9.3  Clinical signs of obstructed labour

A key sign of an obstructed labour is if the widest diameter of the fetal skull remains stationary above the pelvic brim because it is unable to descend. You should be able to detect this by careful palpation of the mother’s abdomen as the uterus relaxes and softens between contractions. However, if the uterus has gone into tonic contraction (it is continuously hard) and sits tightly moulded around the fetus, it will be very difficult to feel whether the fetus is making any progress in the birth canal. Palpation will also be very painful for the woman. In this case you will have to rely more on other signs for your diagnosis, listed below.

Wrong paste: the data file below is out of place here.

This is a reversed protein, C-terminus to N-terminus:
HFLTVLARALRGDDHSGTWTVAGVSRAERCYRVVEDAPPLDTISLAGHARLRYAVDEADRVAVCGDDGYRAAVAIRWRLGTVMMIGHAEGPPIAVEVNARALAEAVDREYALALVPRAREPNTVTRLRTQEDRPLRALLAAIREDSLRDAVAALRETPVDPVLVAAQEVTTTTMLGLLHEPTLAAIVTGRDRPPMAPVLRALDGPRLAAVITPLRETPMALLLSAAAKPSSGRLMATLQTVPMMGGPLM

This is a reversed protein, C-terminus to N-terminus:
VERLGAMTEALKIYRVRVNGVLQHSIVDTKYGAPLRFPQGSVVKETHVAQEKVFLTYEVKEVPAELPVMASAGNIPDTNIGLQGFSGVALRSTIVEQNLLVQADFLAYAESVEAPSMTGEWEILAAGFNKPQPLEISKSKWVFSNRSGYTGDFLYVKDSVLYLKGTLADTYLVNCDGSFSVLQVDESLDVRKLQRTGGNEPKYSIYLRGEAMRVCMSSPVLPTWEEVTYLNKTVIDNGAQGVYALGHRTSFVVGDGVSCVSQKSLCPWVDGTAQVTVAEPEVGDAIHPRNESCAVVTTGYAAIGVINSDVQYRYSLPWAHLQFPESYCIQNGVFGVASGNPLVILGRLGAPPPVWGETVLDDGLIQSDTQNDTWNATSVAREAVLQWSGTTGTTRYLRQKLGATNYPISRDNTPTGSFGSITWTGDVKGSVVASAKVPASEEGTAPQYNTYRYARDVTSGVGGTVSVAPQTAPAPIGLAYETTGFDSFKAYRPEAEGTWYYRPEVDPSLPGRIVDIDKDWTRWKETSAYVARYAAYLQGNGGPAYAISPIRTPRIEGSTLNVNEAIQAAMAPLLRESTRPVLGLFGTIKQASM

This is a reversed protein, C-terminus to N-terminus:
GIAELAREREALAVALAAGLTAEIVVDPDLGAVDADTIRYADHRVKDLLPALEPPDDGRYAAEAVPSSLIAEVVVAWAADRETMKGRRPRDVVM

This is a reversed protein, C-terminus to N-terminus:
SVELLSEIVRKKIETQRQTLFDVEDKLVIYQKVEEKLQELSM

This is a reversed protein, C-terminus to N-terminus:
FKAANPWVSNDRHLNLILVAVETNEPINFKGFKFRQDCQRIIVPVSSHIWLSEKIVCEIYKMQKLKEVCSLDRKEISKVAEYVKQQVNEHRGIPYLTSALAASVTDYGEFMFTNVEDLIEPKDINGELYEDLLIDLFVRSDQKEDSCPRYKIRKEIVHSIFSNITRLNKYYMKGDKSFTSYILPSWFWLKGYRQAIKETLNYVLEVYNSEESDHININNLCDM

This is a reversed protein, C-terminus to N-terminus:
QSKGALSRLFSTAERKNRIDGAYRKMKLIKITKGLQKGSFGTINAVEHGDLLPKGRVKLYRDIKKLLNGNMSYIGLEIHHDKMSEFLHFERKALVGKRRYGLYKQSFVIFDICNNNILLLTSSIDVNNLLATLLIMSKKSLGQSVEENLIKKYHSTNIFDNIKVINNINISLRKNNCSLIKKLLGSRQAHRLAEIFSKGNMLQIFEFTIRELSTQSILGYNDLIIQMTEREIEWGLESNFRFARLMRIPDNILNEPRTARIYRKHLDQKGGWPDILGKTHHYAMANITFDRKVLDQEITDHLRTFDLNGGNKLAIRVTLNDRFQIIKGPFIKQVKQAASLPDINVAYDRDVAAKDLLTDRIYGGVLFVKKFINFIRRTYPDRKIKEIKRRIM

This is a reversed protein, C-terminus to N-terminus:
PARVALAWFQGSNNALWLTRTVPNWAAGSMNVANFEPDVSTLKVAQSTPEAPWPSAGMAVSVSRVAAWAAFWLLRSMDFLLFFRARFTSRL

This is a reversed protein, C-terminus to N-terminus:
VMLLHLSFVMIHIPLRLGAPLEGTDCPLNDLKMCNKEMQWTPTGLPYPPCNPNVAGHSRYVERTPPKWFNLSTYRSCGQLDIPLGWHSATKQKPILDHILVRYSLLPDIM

9.2.4  Abnormalities of the reproductive tract

9.3.1  Assessment of clinical signs of obstruction